15. The Oubliettes

If sulphurous light had shone from this vile well
One might have said it was a mouth of hell,
So large the trap that by some sudden blow
A man might backward fall and sink below.
Who looked could see a harrow's threatening teeth,
But lost in night was everything beneath.
Partitions blood-stained have a reddened smear,
And Terror unrelieved is master here.
One feels the place has secret histories
Replete with dreadful murderous mysteries,
And that this sepulchre, forgot to-day,
Is home of trailing ghosts that grope their way
Along the walls where spectre reptiles crawl.
“Our fathers fashioned for us after all
Some useful things,” said Joss; then Zeno spoke:
“I know what Corbus hides beneath its cloak,
I and the osprey know its ancient walls
And how was justice done within its halls.”
“And are you sure that Mahaud will not wake?”
“Her eyes are closed as now my fist I make;
She is in mystic and unearthly sleep;
The potion still its power o'er her must keep.”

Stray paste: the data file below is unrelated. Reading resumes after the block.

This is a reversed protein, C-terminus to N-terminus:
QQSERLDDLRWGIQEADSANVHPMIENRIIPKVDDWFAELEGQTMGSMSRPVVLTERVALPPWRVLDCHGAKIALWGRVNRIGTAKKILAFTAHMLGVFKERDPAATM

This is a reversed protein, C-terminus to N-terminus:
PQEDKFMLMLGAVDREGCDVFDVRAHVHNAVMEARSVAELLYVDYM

“But she will surely wake at break of day?”
“In darkness.”
“What will all the courtiers say
When in the place of her they find two men?”
“To them we will declare ourselves—and then
They at our feet will fall.”
“Where leads this hole?”
“To where the crow makes feast and torrents roll,
To desolation. Let us end it now.”

These young and handsome men had seemed to grow
Deformed and hideous—so doth foul black heart
Disfigure man, till beauty all depart.
So to the hell within the human face
Transparent is. They nearer move apace;
And Mahaud soundly sleeps as in a bed.
“To work.”
Joss seizes her and holds her head
Supporting her beneath her arms, in his;
And then he dared to plant a monstrous kiss
Upon her rosy lips,—while Zeno bent
Before the massive chair, and with intent
Her robe disordered as he raised her feet;
Her dainty ankles thus their gaze to meet.
And while the mystic sleep was all profound,
The pit gaped wide like grave in burial ground.Victor Hugo
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